Honoring My Sister From The Other Side of The World

As little girls, my sister and I always dreamed of traveling to Africa someday. We relished in the idea of a grand adventure to a place we both loved and felt connected to. We dreamed of all the majestic animals, the endless natural beauty and the joy of exploring it all for the first time, in the presence of one another. Many years passed, yet we always held fast to this dream, not knowing how or when it would happen, only that it would someday.

My sister, Catalina and I.
My sister, Catalina and I.

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I was thrilled in 2006 when my job decided to send me to Kenya to lead a group of travel agents on a 10 day safari. My elation quickly turned to heartbreak when I realized that my first journey to Africa would be without my dear sister. I felt awful, like I was betraying our childhood dream and it was out of my control. We talked about it and as with all things in our lives, she supported me.

We knew that she could not physically travel with me so we decided that I would take something of my sister’s with me, so that she would be there with me in spirit. My sister has been hand making jewelry since high school, so we decided that I would take with me, a necklace and bracelet she made. I also took a wooden dragonfly painted by my young niece, Lillian, my sister’s daughter. It was just another way of bringing my sister along.  She wrote a small note to Africa, the continent, that would accompany her jewelry. This is what she wrote:

“Africa, You have always been close to my heart. We share the same love, the land, the animals, the spirits, the traditions and adornments. I have a deep and familiar love and pride for you. You are part of me forever. We will meet and rejoice someday.”

She said if I found someone to give the jewelry to, that I should. I thought this was very thoughtful, but how was I going to walk up to a stranger and tell them, “Here, have a necklace my sister made”. Either way, I was taking her thoughts and a piece of her with me to the place we dreamed of so many years before.

I absolutely fell in love with Kenya. I connected to it in a way that I can not describe with words. I felt like I was home. It filled my soul and my heart. As the crisp air filled my lungs and the sun shone on my face, I knew I was exactly where I was supposed to be. Somehow, my soul had always been here and I was finally reuniting with it.

While I was basking in the love I was feeling for this wonderous place, there was a heaviness in my heart and longing for my sister to be with me. We were a few days into the trip, in the arid, acacia dotted landscape of Samburu. I had a break from the group and was sitting on the patio of my room and the tears just fell. They fell because I missed my sister, because I wished she were there and because I felt my immense love for her. Figuring I wouldn’t be giving her jewelry away, I decided to wear it for the remainder of the trip, so that it would soak up the African sun and the breeze would dance across the necklace and bracelet, instilling it with the energy and magic I was experiencing. As I stood up and peered out of the safari vehicle on the game drives, it wasn’t only me viewing the animals and landscape, my sister’s spirit was also gazing upon the glorious sights.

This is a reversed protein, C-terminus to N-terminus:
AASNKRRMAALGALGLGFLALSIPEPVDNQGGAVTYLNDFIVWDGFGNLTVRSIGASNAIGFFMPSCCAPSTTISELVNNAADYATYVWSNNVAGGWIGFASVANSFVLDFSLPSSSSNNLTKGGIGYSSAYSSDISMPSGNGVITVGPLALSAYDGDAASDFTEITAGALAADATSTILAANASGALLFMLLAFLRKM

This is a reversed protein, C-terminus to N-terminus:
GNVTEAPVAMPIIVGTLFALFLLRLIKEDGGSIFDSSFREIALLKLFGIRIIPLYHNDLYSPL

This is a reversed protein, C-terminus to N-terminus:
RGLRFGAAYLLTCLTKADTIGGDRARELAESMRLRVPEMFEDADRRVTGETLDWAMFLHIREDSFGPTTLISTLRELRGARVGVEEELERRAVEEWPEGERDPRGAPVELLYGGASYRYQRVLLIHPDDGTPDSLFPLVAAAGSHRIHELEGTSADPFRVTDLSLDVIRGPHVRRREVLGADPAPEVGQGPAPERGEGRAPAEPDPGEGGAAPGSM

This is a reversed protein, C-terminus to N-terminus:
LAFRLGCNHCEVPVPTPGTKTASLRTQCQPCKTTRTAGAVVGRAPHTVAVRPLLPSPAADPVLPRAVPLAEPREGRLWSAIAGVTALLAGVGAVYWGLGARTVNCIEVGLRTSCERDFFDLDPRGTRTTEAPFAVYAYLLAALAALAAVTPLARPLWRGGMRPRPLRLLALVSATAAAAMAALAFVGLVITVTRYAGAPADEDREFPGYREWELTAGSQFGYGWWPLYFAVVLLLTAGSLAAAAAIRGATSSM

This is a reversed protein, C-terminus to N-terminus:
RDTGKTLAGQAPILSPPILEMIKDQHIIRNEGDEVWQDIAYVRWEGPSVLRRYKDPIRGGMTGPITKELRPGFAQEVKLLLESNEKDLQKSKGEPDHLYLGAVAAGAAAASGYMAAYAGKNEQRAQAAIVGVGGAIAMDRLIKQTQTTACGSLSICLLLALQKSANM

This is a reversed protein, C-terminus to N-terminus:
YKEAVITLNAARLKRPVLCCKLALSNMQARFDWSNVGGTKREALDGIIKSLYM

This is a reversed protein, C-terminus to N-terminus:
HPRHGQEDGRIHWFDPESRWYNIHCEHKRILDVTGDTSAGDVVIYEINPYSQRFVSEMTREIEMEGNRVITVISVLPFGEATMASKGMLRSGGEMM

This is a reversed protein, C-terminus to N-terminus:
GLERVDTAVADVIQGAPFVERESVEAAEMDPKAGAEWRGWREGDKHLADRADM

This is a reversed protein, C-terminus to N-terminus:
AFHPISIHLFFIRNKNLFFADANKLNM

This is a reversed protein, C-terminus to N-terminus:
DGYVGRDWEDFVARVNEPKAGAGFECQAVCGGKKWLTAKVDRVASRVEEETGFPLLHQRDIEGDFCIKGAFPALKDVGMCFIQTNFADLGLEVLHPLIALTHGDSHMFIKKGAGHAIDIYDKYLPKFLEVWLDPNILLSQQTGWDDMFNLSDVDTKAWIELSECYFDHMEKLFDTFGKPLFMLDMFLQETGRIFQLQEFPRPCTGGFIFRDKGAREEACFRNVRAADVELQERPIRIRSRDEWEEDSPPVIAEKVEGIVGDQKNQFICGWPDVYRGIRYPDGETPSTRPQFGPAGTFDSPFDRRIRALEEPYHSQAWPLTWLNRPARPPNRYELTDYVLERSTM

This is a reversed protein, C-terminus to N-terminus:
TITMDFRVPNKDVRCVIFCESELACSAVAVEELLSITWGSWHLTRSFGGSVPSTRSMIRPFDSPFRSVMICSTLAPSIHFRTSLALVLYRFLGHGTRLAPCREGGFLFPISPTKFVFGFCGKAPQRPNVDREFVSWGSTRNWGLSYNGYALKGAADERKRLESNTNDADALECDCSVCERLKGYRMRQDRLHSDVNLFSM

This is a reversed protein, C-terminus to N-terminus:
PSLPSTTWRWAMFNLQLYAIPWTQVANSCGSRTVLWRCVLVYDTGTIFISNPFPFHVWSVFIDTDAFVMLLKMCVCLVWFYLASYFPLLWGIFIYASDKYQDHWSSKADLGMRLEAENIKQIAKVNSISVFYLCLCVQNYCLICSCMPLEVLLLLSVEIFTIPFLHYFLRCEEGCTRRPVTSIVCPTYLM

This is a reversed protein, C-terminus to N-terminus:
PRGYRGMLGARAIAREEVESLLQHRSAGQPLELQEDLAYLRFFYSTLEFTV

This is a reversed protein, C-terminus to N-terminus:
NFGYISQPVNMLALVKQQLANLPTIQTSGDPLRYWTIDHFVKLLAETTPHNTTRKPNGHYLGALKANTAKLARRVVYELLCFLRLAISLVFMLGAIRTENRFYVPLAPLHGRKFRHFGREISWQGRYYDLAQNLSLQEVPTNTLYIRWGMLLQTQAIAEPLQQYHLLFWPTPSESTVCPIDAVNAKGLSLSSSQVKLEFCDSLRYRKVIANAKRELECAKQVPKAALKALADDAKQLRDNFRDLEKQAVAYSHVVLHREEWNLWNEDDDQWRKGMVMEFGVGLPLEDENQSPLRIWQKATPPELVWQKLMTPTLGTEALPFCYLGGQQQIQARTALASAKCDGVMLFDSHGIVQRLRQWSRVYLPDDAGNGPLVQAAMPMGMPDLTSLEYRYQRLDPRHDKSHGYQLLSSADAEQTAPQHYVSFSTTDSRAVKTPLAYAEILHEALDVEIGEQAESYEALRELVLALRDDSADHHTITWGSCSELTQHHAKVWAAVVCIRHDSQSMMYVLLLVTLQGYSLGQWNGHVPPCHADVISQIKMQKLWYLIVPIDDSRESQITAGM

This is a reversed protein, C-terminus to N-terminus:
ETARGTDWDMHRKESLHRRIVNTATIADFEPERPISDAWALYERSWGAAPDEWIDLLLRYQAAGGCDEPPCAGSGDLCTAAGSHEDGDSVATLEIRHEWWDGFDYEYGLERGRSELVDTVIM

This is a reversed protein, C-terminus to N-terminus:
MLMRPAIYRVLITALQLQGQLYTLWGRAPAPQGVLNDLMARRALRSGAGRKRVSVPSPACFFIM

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We spent a few nights in Samburu at the same lodge. One of the evenings we watched a dance performance by the Samburu tribe and afterwards they were selling their handmade jewelry. A fellow traveler and I both purchased very large, traditional beaded necklaces and wore them to dinner. One of the staff, who was helping our table that night, told me she had a smaller version of the necklace in her room and that she would bring the next evening. I assumed she was speaking to the group and was looking to sell it, so we said ok.

The following evening, after we ate, she brought out the smaller beaded necklace and handed it to me. I told her I would buy it and she said, “No, it is my gift to you.” I was floored. Of course, she could have used the money or could have gifted it to anyone at our table, but she gave it to me. Without asking or prompting. Just because her heart told her to. I couldn’t believe it. This was the universe aligning, providing me the opportunity to give my sister’s necklace away. I had told no one about my sister or our childhood dream or that the necklace I was wearing that evening, that she crafted with her own hands, held so much more meaning to me than just a piece of jewelry. In a beautiful, unplanned, magical moment that only I knew the deepest meaning of, she and I traded necklaces. The kindness of a stranger, prompted by spirit, allowed me to honor my sister from the other side of the world.

Lilian and I, after we traded necklaces.
Lilian and I, after we traded necklaces.

As if this wasn’t enough confirmation that the Universe was listening to the intention of my sister and myself, the young woman who gave me this priceless gift, was the namesake of my sister’s daughter, Lilian. It was a moment that I could not have planned or even dreamed of. All I had to take on this journey was my love and my intention and the rest unfolded before me.

Having experienced this miraculous event in Samburu, I felt it fitting to bury my sister’s note and bracelet in the earth there, so that part of her would forever be on African soil.

When I returned home, I placed the necklace from Lilian around the neck of my beloved sister and knew that our dream had come full circle.

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